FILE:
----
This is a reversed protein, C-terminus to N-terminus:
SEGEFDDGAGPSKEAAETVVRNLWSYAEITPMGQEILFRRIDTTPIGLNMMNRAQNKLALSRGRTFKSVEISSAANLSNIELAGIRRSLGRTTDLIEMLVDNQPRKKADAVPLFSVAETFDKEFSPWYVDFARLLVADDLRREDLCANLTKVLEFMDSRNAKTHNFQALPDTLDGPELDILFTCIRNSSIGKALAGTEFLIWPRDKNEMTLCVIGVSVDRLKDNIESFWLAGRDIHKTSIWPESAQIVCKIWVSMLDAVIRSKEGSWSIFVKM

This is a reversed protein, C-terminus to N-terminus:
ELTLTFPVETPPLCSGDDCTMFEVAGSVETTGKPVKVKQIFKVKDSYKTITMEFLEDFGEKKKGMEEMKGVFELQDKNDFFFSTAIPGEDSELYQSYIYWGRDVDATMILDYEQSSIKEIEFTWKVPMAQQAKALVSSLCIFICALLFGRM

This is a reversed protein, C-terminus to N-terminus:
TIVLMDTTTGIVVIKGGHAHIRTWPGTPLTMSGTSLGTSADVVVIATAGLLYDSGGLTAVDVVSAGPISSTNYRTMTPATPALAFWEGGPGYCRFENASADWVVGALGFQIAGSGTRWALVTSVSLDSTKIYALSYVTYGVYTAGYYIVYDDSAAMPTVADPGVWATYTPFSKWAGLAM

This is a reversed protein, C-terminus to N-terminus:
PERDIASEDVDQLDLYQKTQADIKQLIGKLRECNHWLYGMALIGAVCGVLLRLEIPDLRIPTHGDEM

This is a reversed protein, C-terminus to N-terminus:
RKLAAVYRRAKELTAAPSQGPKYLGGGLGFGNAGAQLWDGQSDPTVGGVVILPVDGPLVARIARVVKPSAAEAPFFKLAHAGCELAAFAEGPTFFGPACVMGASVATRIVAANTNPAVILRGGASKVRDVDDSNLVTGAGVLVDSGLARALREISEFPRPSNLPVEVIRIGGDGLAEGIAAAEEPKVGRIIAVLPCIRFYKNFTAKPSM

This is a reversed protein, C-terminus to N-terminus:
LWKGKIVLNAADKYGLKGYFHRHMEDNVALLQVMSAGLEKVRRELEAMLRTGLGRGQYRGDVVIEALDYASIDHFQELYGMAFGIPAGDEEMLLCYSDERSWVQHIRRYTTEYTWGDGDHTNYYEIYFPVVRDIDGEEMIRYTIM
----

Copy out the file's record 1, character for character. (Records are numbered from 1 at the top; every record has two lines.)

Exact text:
This is a reversed protein, C-terminus to N-terminus:
SEGEFDDGAGPSKEAAETVVRNLWSYAEITPMGQEILFRRIDTTPIGLNMMNRAQNKLALSRGRTFKSVEISSAANLSNIELAGIRRSLGRTTDLIEMLVDNQPRKKADAVPLFSVAETFDKEFSPWYVDFARLLVADDLRREDLCANLTKVLEFMDSRNAKTHNFQALPDTLDGPELDILFTCIRNSSIGKALAGTEFLIWPRDKNEMTLCVIGVSVDRLKDNIESFWLAGRDIHKTSIWPESAQIVCKIWVSMLDAVIRSKEGSWSIFVKM